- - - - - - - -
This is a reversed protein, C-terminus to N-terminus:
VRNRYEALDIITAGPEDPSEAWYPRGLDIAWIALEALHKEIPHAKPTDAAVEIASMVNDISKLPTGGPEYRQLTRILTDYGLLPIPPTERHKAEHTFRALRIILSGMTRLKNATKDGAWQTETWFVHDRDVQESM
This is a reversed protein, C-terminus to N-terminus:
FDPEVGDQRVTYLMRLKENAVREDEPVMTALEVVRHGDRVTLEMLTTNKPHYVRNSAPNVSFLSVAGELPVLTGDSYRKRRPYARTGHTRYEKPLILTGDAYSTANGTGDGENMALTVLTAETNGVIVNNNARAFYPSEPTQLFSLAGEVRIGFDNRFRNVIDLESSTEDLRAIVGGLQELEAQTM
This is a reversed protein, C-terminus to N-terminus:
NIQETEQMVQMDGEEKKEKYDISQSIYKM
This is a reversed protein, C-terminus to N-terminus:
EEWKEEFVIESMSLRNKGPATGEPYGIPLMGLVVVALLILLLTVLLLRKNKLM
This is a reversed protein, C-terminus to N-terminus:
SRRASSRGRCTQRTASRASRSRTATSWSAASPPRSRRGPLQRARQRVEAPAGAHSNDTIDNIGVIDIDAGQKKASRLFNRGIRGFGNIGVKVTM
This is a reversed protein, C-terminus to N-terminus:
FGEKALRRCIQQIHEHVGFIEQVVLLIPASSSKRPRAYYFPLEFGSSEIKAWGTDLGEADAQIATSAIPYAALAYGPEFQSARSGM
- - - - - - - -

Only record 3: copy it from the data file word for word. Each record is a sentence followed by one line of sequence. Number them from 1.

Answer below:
This is a reversed protein, C-terminus to N-terminus:
NIQETEQMVQMDGEEKKEKYDISQSIYKM